Eutrophication is the process of enriching an ecosystem with nutrients, primarily nitrogen and phosphorous. It can occur naturally in aging lakes. Humans can also introduce these nutrients into an ecosystem, at which point it is called artificial eutrophication.
Fertilizers used in farming can be washed into nearby water bodies, enhancing their nutrient levels. Eutrophication leads to extensive growth and reproduction of algae in the form of algal blooms. These can both benefit and, from time to time, harm the ecosystem. The goal of all eutrophication, natural and artificial, is a balanced and healthy nutrient level in a lake or other ecosystem.Learn More
Non-living things in the desert are water, air, energy, substrate and chemical constituents, also known as nutrients. The non-living elements combined with the living organisms make up the desert ecosystem.Full Answer >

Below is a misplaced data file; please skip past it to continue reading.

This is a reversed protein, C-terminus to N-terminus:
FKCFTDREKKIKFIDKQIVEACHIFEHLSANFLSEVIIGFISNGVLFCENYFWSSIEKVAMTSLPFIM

Living and nonliving things interact with each other by forming an ecosystem, where living things can obtain nutrients and energy from nonliving things through chemical processes. The nonliving things in an environment are known as abiotic factors, while living things are known as biotic factors.Full Answer >
Fungi are vital decomposers in the ecosystem, breaking down dead organisms and biological waste, freeing nutrients for use by other organisms and clearing away their remains. Fungi also act in partnership with some plants and algae, and are often vital to the survival of these organisms. Some species are parasites.Full Answer >
The water cycle, also known as the hydrologic cycle, describes the process of how water moves through Earth's environment. In general, water evaporates from oceans, then it condenses in the atmosphere as water vapor cools. When enough water gathers in clouds, it precipitates back to the Earth's surface as rain, hail, snow or sleet.Full Answer >